Coming to Campion Academy wasn’t exactly a part of Gann’s personal plan, but he found out that it was part of God’s plan. “It was totally a God-thing,” Gann explained. “We thought we were going in one direction and God threw a curve-ball. But we are so glad that God’s in control, and we are excited to be here.”
When Gann talks about working as a dean, he consistently uses the plural pronouns of ‘we’ and ‘us’. “One of the cool things about working in the deaning field is that my family has totally embraced it,” he explains. “The kids love being part of the dorm family, and my wife really takes on the role of the dorm mom. She takes the time to connect with the kids and does a lot of baking, which the guys always enjoy.”
In their personal time they enjoy spending time as a family and watching and playing almost any sport. They are big fans of Chicago sports teams, (“Bears and White Sox not Cubs,” Gann clarified). The mountains and outdoor pursuits are draws for them here in Colorado as they enjoy camping and hiking.
One of Gann’s favorite verses as a dean is, “Behold, how good and how pleasant it is for brethren to dwell together in unity,” Psalm 133:1. “I like to remind the guys that we get to be a part of something special. This is a unique community of young men and we can learn from each other and mentor each other,” explained Gann.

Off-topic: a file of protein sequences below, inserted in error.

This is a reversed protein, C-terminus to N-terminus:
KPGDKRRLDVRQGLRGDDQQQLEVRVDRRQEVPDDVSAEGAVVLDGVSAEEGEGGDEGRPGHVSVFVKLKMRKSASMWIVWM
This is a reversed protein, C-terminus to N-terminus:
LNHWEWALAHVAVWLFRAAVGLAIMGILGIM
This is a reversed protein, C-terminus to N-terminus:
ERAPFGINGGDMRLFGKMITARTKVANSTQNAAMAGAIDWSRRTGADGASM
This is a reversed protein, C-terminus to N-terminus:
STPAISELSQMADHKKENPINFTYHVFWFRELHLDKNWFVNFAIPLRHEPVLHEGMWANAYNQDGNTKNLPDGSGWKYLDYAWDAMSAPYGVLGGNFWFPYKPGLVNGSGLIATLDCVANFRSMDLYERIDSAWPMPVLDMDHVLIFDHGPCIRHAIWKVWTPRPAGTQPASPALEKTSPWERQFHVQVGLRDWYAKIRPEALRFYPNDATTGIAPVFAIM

Jill Harlow, Communication Director
Huge heads of lettuce, piles of turnips, and soon, green beans, tomatoes, beets, squash, cucumbers, peppers, onions and more will all be ready for harvest on the Campion Academy Farm. Headed by Anna Perea, the summer harvest is a form of celebration of all the work she and her students have put in throughout the school year in the Agriculture class, and evidence of the many ways that God has blessed.
The fresh produce is available to the public at their roadside stand in the front of campus every Monday (except July 8) and Wednesday from 12:00 – 6:00 p.m. In addition, they will be at the Fort Collins Farmer’s Market every Sunday from 10:00 a.m. to 2:00 p.m. The market is located at 1001 East Harmony Road near the intersection of S. Lemay Avenue.